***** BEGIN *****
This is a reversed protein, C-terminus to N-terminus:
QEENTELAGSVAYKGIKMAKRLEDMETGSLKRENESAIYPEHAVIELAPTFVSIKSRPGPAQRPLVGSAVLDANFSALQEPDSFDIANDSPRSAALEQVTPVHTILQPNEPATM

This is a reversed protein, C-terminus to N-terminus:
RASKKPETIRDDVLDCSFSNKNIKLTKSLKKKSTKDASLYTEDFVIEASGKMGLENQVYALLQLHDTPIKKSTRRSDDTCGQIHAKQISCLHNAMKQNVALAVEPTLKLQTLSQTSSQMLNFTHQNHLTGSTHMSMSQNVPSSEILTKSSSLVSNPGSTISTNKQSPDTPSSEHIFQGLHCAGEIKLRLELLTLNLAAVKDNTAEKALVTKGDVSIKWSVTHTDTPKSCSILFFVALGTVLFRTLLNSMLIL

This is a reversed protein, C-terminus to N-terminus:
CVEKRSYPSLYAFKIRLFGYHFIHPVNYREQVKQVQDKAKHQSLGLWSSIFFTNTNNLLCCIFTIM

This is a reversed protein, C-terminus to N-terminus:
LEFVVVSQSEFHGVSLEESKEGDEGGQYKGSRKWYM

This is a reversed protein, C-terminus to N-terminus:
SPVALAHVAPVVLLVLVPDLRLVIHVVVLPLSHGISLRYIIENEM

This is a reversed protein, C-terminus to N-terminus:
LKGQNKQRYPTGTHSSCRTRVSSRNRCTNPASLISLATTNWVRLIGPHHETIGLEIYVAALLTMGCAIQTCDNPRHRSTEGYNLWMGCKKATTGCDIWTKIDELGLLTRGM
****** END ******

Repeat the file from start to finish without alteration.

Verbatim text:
This is a reversed protein, C-terminus to N-terminus:
QEENTELAGSVAYKGIKMAKRLEDMETGSLKRENESAIYPEHAVIELAPTFVSIKSRPGPAQRPLVGSAVLDANFSALQEPDSFDIANDSPRSAALEQVTPVHTILQPNEPATM

This is a reversed protein, C-terminus to N-terminus:
RASKKPETIRDDVLDCSFSNKNIKLTKSLKKKSTKDASLYTEDFVIEASGKMGLENQVYALLQLHDTPIKKSTRRSDDTCGQIHAKQISCLHNAMKQNVALAVEPTLKLQTLSQTSSQMLNFTHQNHLTGSTHMSMSQNVPSSEILTKSSSLVSNPGSTISTNKQSPDTPSSEHIFQGLHCAGEIKLRLELLTLNLAAVKDNTAEKALVTKGDVSIKWSVTHTDTPKSCSILFFVALGTVLFRTLLNSMLIL

This is a reversed protein, C-terminus to N-terminus:
CVEKRSYPSLYAFKIRLFGYHFIHPVNYREQVKQVQDKAKHQSLGLWSSIFFTNTNNLLCCIFTIM

This is a reversed protein, C-terminus to N-terminus:
LEFVVVSQSEFHGVSLEESKEGDEGGQYKGSRKWYM

This is a reversed protein, C-terminus to N-terminus:
SPVALAHVAPVVLLVLVPDLRLVIHVVVLPLSHGISLRYIIENEM

This is a reversed protein, C-terminus to N-terminus:
LKGQNKQRYPTGTHSSCRTRVSSRNRCTNPASLISLATTNWVRLIGPHHETIGLEIYVAALLTMGCAIQTCDNPRHRSTEGYNLWMGCKKATTGCDIWTKIDELGLLTRGM